After their father's death, Harry, Frank, and Pierce Fukuhara-all born and raised in the Pacific Northwest-moved to Hiroshima, their mother's ancestral home. Eager to go back to his own land-America-Harry returned in the late 1930s. Then came Pearl Harbor. Despite being sent to an internment camp, Harry dutifully volunteered to serve his country. Back in Hiroshima, his brothers Frank and Pierce became soldiers in the Japanese Imperial Army.
As the war raged on, Harry, one of the finest bilingual interpreters in the United States Army, island-hopped across the Pacific, moving ever closer to the enemy and to his younger brothers. But before the Fukuharas would have to face each other in battle, the U.S. detonated the atomic bomb over Hiroshima, gravely injuring tens of thousands of civilians, including members of their family.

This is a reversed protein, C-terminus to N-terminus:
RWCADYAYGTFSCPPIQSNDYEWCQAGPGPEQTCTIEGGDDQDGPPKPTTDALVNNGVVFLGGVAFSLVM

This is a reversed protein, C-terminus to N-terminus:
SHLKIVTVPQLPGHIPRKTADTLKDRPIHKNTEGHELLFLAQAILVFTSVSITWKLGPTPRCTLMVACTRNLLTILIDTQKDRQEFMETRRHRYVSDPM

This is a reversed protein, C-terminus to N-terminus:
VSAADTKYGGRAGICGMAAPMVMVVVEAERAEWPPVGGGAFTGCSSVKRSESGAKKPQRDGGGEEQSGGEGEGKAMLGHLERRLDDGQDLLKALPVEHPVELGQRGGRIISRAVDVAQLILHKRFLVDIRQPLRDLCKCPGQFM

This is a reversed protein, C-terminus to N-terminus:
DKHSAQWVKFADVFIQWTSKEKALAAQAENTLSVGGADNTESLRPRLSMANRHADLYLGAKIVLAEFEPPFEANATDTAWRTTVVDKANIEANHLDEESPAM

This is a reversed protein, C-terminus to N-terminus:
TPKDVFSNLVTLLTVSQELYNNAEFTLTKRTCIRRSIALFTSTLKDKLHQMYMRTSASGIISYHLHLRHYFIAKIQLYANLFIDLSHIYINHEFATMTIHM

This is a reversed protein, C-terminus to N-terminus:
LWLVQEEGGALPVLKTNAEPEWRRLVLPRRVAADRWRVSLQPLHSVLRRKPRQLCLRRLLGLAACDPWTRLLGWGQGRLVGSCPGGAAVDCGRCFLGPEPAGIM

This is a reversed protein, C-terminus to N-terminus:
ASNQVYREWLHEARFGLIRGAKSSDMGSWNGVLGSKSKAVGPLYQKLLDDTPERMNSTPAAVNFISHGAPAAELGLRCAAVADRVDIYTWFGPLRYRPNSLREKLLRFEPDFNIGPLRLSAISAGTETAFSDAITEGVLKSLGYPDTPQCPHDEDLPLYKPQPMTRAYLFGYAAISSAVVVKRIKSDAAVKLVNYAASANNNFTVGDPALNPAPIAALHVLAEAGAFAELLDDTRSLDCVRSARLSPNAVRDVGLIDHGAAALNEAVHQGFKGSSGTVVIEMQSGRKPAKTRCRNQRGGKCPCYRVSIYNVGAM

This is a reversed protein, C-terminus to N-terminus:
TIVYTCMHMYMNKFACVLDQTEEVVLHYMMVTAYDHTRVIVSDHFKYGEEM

Alternating between the American and Japanese perspectives, Midnight in Broad Daylight captures the uncertainty and intensity of those charged with the fighting and provides a fresh look at the dropping of the first atomic bomb.